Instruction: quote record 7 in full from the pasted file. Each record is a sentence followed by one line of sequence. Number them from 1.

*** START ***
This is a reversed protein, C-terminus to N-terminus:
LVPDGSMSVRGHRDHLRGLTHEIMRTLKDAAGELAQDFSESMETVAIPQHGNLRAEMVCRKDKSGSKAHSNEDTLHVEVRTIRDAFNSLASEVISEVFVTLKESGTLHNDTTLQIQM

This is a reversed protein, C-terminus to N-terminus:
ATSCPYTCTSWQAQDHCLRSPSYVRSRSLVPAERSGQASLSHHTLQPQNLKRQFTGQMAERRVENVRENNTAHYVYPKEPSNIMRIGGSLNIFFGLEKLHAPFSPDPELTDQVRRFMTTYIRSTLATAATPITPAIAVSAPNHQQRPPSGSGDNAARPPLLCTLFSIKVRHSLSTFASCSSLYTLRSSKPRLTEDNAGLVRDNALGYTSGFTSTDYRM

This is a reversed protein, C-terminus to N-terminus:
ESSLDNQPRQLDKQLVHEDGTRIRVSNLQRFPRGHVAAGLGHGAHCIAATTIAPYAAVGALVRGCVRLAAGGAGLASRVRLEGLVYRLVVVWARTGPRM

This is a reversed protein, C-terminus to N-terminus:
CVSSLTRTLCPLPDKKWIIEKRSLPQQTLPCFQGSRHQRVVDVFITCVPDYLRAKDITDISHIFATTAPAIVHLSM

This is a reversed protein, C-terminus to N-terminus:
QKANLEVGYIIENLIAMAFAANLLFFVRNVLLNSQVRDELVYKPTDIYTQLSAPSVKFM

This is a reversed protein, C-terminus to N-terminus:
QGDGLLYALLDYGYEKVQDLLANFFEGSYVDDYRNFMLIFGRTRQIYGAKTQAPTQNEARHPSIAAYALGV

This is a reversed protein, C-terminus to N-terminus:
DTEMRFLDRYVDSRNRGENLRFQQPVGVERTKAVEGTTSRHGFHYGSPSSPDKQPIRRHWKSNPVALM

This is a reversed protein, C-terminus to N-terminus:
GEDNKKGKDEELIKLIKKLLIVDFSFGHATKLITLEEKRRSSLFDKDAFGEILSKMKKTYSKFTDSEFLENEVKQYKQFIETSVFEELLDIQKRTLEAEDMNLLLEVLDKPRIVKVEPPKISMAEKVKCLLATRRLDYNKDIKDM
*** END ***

This is a reversed protein, C-terminus to N-terminus:
DTEMRFLDRYVDSRNRGENLRFQQPVGVERTKAVEGTTSRHGFHYGSPSSPDKQPIRRHWKSNPVALM